Jigsaw’s twisted games return for another late-October round of torture fun with Saw IV which should allow the lucrative franchise to claim the biggest horror opening of the year for the second straight time. The R-rated gorefest follows last year’s Saw III which bowed to $33.6M this very weekend setting a new debut record for the series. Jigsaw’s death in that installment did not stop a fourth flick from being produced since the most popular horror movie villains never truly die anyway. Although III set a new opening weekend record for the Lionsgate series, it did not match Saw II‘s overall $87M gross and instead finished a bit behind with $80.2M. Still, with small budgets (Saw III was produced for $12M) this cash cow continues to churn out profits and shows no sign of stopping.
The audience for Saw IV is clearly defined and new fans are not likely to be generated. Competition will come primarily from last weekend’s number one opener 30 Days of Night which will suffer a sharp fall this weekend. Otherwise, there is not much to distract genre fans on the weekend before the pumpkin holiday. The marketing has been on par with previous films, but as the franchise ages it risks losing fans who may have had enough with three helpings already. Plus this year has seen a wide assortment of horror films crash and burn which has led to some fright fatigue. Another factor could be the World Series which last year only affected Saw III‘s Friday bow but this year will cut into both Saturday and Sunday business. Many young adults may opt for the torture that the Red Sox are inflicting on the Rockies instead. Saw IV opens on Friday in 3,183 locations and could take in about $29M over three days.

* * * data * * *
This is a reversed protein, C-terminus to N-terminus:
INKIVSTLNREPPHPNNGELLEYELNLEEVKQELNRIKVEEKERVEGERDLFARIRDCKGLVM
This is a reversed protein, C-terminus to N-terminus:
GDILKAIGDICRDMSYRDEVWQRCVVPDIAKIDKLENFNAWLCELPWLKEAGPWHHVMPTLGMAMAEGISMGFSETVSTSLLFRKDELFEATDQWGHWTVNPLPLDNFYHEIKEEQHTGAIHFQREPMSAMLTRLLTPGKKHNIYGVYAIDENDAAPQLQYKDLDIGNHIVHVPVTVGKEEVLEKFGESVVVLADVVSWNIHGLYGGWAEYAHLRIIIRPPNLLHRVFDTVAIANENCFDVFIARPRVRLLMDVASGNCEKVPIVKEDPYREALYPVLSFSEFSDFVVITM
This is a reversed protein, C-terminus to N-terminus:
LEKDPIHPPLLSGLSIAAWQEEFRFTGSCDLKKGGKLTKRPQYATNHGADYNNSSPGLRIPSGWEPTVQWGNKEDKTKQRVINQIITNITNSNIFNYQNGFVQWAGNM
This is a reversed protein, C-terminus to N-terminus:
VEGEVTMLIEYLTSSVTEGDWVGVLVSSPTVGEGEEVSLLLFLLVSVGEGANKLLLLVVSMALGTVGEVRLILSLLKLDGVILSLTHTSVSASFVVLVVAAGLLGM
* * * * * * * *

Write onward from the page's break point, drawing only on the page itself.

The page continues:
LAST YEAR: Like clockwork, Saw III came in and dominated the pre-Halloween box office with a franchise-best $33.6M debut grossing more than the rest of the top five combined. The Jigsaw pic eroded fast and ended up trailing Saw II‘s total tally and finished with $80.2M. Holding tight in second place was Martin Scorsese‘s crime saga The Departed with $9.8M in its fourth assignment and the lowest drop in the top ten. The magician drama The Prestige followed closely in third with $9.6M. The war drama Flags of Our Fathers ranked fourth with $6.3M while the animated hit Open Season placed fifth with $5.9M. Opening to dismal results outside the top ten was the Tim Robbins drama Catch A Fire with only $2M on its way to a horrible $4.3M. Platforming in only seven sites was the ensemble drama Babel which went on to gross $34.3M and win the Golden Globe for Best Picture – Drama.
Author: Gitesh Pandya, www.BoxOfficeGuru.com